Hebrews 7: 22-25 “This makes Jesus the guarantor of a better covenant. The former priests were many in number, because they were prevented by death from continuing in office, but he holds his priesthood permanently, because he continues forever. Consequently, he is able to save to the uttermost those who draw near to God through him, since he always lives to make intercession for them.”
God makes promises. And God keeps promises. There is one thing God cannot do; God cannot break His promises. It’s impossible for God to not keep His word. We don’t need to go far to see this to be true. In Hebrews 3 we find a sobering example- at least I hope it has that effect on you. God swore in His wrath, that is, He promised, that those who went astray in their hearts, the disobedient and rebellious among His people, God promised they would not enter His rest. Canaan, that faint and dim foreshadow of true rest, would not be theirs to enjoy. The Scriptures tell us that that generation fell in the wilderness. There are a number of places we could go. But Jude 5 is the most provocative and stunning. It says-
“Now I want to remind you, although you once fully knew it, that Jesus, who saved a people out of the land of Egypt, afterward destroyed those who did not believe.”
We don’t think of Jesus in such terms. Few do. But God keeps His promises. He’s faithful to His word. Which means He’s faithful to Himself for His Name’s sake.
It’s for His Name’s sake that He made another promise. With an oath He confirmed the unchangeable character of His purpose, His gracious purpose. It’s recorded in Psalm 110 verse 4. And it’s cited here in Hebrews 7:21 (What David prophesies, Hebrews applies to Jesus, the fulfillment). In Psalm 110, God speaks of His unchanging purpose, a purpose anchored in the sea of eternity past, before the dawn of time. It’s a purpose that culminates in the Person & Work of Jesus Christ, even as a new priest for a new covenant. The oath? Not to us, but to David’s Lord, the Son of David, the Lord Jesus, God says:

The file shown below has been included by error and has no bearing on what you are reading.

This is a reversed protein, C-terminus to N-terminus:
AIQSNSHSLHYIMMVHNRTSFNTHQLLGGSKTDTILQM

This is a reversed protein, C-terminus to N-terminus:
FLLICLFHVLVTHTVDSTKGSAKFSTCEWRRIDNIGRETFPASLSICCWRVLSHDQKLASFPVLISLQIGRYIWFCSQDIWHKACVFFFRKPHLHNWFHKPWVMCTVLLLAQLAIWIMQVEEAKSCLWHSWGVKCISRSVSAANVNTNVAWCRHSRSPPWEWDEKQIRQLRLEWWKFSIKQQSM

“You are a priest forever.”
The Lord has sworn this “and will not change his mind.” Consequently, as Priest, Christ is not like the old priestly line. He is rather, Melchizedekian, a priest without end of days.
This makes Jesus the guarantor of a better covenant. That’s what this divine oath does. It makes Jesus a guarantor, or a surety. If you’ve ever co-signed for a loan, you know what a guarantor is. If you’ve ever done that, you were the guarantor of that loan. You accepted legal responsibility that that loan would be repaid in full, guaranteeing the terms of the transaction. So, not only is Christ the Mediator of the New Covenant (the One who establishes it), He’s also the One who guarantees all that it promises. It’s rather fascinating to discover the English words synonymous with ‘guarantor.’ They are numerous – ‘promise,’ ‘assurance,’ ‘pledge,’ ‘vow,’ ‘oath,’ ‘commitment,’ ‘security,’ and even ‘covenant.’ Beloved listen carefully: Christ guarantees everything promised in the New Covenant. Christ will make it happen. Christ is its assurance. Christ secures it. Not you! Not us! Christ! Christ as priest guarantees the covenant He put in force. As a better priest of another class and kind, not like the Levites, not according to Law, but by PROMISE, even the oath of God, His work (not ours), His performance (not ours), His Person: Jesus IS HIMSELF Guarantor.
A better covenant is precisely what He guarantees. He guarantees not the old covenant, not the first one, not the one made obsolete, not the one that was but a shadow of the good things that have come, not the covenant Moses put in force with blood, when he sprinkled blood on the altar and all the people, not that covenant, but the secondcovenant.
This covenant is called a better covenant. It’s a better covenant with a better hope enacted on better promises guaranteed by a far better priest. Who doesn’t wish for that which is better? Who doesn’t wish for a better car, a better situation, a better deal, a better computer, a better job, a better, that is, more excellent, superior life? People naturally long for better things. Should the people of God not long for a better, that is, a more valuable, more advantageous covenant? Why cling to that which has been set aside and of no eternal good (with its frail and finite priesthood)? Christ is guarantor of a BETTER covenant. If words mean anything, the old and new covenants are not one, but two. No one compares one thing with itself. That makes no sense whatsoever. Nor does it make any sense to cling to any part of the first covenant. Here’s why: